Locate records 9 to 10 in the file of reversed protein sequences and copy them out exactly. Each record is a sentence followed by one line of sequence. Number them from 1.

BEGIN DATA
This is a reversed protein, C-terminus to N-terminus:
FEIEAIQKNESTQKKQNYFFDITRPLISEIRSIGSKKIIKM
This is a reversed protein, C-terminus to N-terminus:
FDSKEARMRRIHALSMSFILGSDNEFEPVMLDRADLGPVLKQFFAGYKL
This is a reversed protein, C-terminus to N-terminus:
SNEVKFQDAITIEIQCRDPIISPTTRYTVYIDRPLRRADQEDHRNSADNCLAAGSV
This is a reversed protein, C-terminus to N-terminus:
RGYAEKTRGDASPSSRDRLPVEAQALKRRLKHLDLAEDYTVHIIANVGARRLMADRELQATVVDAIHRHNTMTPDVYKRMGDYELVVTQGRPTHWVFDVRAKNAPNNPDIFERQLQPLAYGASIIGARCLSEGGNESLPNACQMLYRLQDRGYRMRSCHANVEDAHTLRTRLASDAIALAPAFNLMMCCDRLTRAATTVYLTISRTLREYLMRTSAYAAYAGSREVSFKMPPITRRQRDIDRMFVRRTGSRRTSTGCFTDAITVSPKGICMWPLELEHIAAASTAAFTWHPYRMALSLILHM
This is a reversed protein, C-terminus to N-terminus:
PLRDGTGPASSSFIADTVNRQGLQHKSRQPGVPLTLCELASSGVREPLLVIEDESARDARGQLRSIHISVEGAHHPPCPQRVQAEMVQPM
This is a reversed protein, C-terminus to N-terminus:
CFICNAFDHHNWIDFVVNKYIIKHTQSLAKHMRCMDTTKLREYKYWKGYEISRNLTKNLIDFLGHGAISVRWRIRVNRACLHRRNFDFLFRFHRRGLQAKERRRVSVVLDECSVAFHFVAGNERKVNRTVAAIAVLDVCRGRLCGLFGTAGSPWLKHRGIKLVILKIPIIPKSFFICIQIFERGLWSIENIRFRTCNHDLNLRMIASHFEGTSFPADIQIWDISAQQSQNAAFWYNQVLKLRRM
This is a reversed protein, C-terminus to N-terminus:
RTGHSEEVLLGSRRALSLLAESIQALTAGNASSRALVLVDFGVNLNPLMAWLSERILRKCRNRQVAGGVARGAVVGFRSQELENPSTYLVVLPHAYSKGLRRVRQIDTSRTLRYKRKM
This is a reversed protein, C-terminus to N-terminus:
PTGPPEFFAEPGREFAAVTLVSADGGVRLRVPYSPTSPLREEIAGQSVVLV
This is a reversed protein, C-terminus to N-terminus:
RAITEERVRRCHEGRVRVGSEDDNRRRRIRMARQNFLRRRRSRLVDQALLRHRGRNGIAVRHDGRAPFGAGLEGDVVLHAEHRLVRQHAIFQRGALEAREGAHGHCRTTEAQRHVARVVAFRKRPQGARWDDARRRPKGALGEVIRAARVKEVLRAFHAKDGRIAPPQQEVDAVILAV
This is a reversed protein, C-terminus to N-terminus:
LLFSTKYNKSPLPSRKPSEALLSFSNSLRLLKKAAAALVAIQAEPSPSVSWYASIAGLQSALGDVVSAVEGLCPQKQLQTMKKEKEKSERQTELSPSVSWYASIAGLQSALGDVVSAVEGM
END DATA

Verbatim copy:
This is a reversed protein, C-terminus to N-terminus:
RAITEERVRRCHEGRVRVGSEDDNRRRRIRMARQNFLRRRRSRLVDQALLRHRGRNGIAVRHDGRAPFGAGLEGDVVLHAEHRLVRQHAIFQRGALEAREGAHGHCRTTEAQRHVARVVAFRKRPQGARWDDARRRPKGALGEVIRAARVKEVLRAFHAKDGRIAPPQQEVDAVILAV
This is a reversed protein, C-terminus to N-terminus:
LLFSTKYNKSPLPSRKPSEALLSFSNSLRLLKKAAAALVAIQAEPSPSVSWYASIAGLQSALGDVVSAVEGLCPQKQLQTMKKEKEKSERQTELSPSVSWYASIAGLQSALGDVVSAVEGM